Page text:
In-house legal jobs are growing in prestige. As our very own Mark Herrmann recently noted, in-house lawyers were once viewed as “the folks who couldn’t succeed at real jobs,” namely, jobs at firms. But that’s no longer true today, Herrmann argued, citing the trend of Biglaw partners leaving their firms for gigs as corporate counsel.
What is behind the growing allure of in-house jobs? Sure, the work is interesting and exciting, and yes, bossing around outside counsel is fun. But improving pay packages also play a role. As you can see from the rankings of America’s best-paid general counsel, GCs at top companies can take home millions.
And those rankings, by Corporate Counsel, focus on cash compensation. In-house lawyers can make many multiples of their cash comp through stock.
Take Vijaya Gadde, Twitter’s general counsel. She became GC less than a year ago, but she already owns tens of millions in TWTR shares, as revealed in recent reporting about the end of Twitter’s IPO lockup period….
* The shutdown has shuttered the Nuclear Regulatory Commission. I’m not really comfortable living without those regulators. [Breaking Energy]
* Don’t bother Goldman Sachs’s general counsel with your silly little questions. [Dealbreaker]
* The decisions you make in your twenties are rarely life-threatening. So get out there and make some atrocious life-decisions, kids! [Legal Cheek]
* Lawyer sent to prison for plotting to help a client hide jewels. That sounds way dirtier than it is. [ABA Journal]
* In scary news, Adrian Peterson’s 2-year-old son was brutally beaten. [TMZ]
* In case you missed our round-up, here are ten more highlights from a recent interview with Justice Scalia. He’s apparently a big Duck Dynasty fan, which explains a lot. Video embedded after the jump… [Bloomberg Law via YouTube]
Which GC took home the most cash in 2010? For the first time, the winner was a woman.
Corporate Counsel just released its annual list of the highest-paid general counsel in the land. On the whole, the news is good: “If last year’s GC Compensation Survey showed the aftereffects… of the deepest trough of the recession, this year’s results show that chief legal officers made steady gains and recovered some momentum.”
This year there was at least one surprise: a winning woman. For the first time since the inception of the survey in 1994, the highest-paid general counsel on the list was a female attorney.
Who topped the list, and how much did she make? Let’s take a look….
In May 2006, then-Judge J. Michael Luttig made major news in the legal world by resigning from the U.S. Court of Appeals for the Fourth Circuit to become senior vice president and general counsel of aerospace giant Boeing. Luttig served as a Fourth Circuit judge for almost 15 years, during which time he reigned as the #1 feeder judge, sending almost all of his clerks into Supreme Court clerkships, and came extremely close to becoming a justice himself.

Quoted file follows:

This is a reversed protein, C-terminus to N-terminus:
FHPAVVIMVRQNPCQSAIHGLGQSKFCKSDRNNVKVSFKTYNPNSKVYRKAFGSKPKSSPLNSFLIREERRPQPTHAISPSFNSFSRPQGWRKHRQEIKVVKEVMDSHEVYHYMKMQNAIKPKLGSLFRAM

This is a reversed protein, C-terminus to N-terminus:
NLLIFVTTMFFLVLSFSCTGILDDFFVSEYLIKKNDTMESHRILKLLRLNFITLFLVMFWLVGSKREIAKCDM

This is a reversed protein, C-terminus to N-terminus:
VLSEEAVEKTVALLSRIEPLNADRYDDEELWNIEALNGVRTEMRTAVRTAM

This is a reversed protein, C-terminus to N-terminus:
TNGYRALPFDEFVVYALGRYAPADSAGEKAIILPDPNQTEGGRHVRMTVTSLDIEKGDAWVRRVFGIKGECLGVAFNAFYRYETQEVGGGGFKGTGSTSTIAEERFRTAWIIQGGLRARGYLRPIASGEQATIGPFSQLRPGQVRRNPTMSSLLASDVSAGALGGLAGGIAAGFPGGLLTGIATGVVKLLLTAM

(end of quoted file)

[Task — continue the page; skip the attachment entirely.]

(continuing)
Luttig’s resignation from his life-tenured Fourth Circuit judgeship came as a shock to many (and was viewed by some as “taking his toys and going home,” after he got passed over for the SCOTUS seats that ultimately went to John Roberts and Samuel Alito). But Luttig, who’s only 56 — he was appointed to the Fourth Circuit at the tender age of 37 — seems to be enjoying the new challenges of serving as GC of a large public company.
During his four years at Boeing, Luttig has given its in-house ranks a major makeover. He has brought in some top talent, including at least four Supreme Court clerks: John Demers (OT 2005/Scalia), Grant Dixton (OT 2000/Kennedy), Brett Gerry (OT 2000/Kennedy), and Jake Phillips (OT 2004/Scalia). Is there any in-house legal department with more former Supreme Court clerks than Boeing? Don’t forget to count Luttig himself, who clerked for Chief Justice Burger (OT 1983), after clerking for then-Judge Scalia on the D.C. Circuit.
UPDATE: Boeing boasts at least eight (8) SCOTUS clerks. Here are three who were inadvertently omitted from the original version of this post: Bertrand-Marc Allen (OT 2003/Kennedy), Lynda Guild Simpson (OT 1984/Powell), and Eric Wolff (OT 2000/Scalia).
And Luttig has given his net worth a makeover, too. At the time of his May 2006 resignation, federal circuit judges earned $175,100 a year. As executive vice president and general counsel of Boeing — the country’s largest aerospace and defense company, #28 on the Fortune 500 — he makes millions.
Luttig no longer has to worry about covering college expenses for his two kids (which he cited in his resignation letter as a reason for leaving the bench). And this past May, he and his wife, Elizabeth Luttig, bought a fabulous second home in beautiful Kiawah Island, South Carolina.